This list may not describe all possible side effects. Call your doctor for medical advice about side effects. You may report side effects to FDA at 1-800-FDA-1088.

Where should I keep my medicine?

Keep out of the reach of children.

Store at room temperature between 15 and 30 degrees C (59 and 86 degrees F). Throw away any unused medicine after the expiration date.

NOTE: This sheet is a summary. It may not cover all possible information. If you have questions about this medicine, talk to your doctor, pharmacist, or health care provider.

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Many swimmers are familiar with earaches that sometimes accompany their water workouts. However, the term “swimmer’s ear” may be an inaccurate way to describe this condition.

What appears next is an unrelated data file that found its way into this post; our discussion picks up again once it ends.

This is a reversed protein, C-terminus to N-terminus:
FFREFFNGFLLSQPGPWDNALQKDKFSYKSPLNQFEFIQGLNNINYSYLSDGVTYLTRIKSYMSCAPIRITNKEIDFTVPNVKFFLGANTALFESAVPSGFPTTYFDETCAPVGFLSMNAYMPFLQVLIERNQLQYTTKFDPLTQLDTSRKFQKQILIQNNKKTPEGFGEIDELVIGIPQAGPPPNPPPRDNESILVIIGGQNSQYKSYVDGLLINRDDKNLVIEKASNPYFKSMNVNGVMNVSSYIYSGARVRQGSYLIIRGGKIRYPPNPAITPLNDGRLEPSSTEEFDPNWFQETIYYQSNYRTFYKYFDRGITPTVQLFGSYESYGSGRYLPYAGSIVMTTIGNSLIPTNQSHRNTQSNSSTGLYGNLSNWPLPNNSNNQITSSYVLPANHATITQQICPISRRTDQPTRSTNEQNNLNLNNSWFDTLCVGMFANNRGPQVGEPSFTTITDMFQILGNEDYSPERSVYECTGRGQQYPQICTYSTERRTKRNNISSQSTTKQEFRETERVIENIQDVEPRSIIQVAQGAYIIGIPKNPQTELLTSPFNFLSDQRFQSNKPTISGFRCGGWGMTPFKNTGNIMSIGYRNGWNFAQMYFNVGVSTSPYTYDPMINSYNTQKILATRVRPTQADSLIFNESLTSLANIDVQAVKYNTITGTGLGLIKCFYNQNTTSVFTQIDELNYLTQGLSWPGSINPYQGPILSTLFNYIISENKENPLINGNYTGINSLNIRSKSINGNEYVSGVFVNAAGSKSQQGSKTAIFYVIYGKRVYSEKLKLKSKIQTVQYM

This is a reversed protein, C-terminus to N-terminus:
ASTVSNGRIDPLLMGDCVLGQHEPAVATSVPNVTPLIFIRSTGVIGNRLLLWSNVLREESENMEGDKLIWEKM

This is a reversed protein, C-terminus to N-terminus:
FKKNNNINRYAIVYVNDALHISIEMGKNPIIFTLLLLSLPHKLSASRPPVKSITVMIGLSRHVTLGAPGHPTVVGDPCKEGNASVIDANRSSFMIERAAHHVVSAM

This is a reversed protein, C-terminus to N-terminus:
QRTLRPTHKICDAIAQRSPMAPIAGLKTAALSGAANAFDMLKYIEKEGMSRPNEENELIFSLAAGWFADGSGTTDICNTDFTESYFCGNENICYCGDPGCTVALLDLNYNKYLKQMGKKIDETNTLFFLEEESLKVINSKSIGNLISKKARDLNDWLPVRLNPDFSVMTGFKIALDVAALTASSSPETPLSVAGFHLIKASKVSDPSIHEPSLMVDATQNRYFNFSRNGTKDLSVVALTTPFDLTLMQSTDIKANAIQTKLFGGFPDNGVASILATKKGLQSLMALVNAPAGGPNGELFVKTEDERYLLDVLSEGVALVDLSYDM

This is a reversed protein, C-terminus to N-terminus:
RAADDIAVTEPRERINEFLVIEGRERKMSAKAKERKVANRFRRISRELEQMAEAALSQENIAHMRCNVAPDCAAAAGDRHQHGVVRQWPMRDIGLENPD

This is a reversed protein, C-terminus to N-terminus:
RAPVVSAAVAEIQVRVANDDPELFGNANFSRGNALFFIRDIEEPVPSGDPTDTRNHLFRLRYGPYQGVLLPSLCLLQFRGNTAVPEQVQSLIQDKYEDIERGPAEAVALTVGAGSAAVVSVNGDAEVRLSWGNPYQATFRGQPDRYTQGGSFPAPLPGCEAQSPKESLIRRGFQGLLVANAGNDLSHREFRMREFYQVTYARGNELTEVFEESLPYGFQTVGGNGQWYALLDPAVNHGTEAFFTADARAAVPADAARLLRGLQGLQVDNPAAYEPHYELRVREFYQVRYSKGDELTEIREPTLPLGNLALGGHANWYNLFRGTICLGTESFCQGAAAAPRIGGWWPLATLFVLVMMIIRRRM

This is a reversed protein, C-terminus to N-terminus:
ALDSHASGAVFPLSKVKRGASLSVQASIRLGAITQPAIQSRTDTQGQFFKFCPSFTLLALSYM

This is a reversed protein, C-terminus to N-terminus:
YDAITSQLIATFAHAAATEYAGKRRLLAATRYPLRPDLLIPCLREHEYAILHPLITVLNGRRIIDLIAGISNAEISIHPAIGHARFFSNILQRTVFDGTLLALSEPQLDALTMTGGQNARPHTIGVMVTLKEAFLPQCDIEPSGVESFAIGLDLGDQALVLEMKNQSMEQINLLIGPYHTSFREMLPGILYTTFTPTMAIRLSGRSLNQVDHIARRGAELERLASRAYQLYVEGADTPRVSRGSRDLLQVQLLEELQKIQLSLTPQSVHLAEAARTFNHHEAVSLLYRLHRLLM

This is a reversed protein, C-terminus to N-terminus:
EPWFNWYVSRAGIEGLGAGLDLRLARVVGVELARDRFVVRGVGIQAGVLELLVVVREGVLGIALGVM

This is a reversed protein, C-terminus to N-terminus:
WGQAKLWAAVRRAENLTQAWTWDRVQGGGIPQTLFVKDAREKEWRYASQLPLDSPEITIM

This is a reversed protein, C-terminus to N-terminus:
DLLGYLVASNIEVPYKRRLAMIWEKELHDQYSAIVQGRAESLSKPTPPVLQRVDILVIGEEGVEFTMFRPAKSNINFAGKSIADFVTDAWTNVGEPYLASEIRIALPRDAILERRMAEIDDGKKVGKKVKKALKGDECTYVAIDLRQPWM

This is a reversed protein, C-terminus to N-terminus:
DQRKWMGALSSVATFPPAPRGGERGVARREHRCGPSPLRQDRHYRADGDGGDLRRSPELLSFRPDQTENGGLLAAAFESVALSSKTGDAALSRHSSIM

Facts about swimmer’s ear

  • Otitis externa is the clinical term for swimmer’s ear.
  • Swimmer’s ear is found more often in people who aren’t swimmers.
  • Anyone who is outside in the wind and rain can get swimmer’s ear.
  • Farmers can experience the problem often being exposed to the elements for a long time.

Identifying swimmer’s ear

Swimmer’s ear is the inflammation of the canal joining the eardrum to the external ear. Moisture – water and different kinds of bacteria – get trapped in the ear canal. The ear canal gets red and sore and swells up from the irritation.

Pain is often the first sign of otitis externa. When someone feels their ear is plugged and painful, they may see their physician. Pain is usually experienced while chewing or by tugging on the earlobes.

Treatment and prevention

Swimmer’s ear is usually treated with antibiotics, either in the form of pills or ear drops.

A homemade cure can be mixed from a solution of half rubbing alcohol and half vinegar. The alcohol combines with water in the ear and then evaporates, removing the water, while the acidity of the vinegar keeps bacteria from growing. Apply a couple of drops of solution in each ear. This home remedy is recommended for those with repeat infections.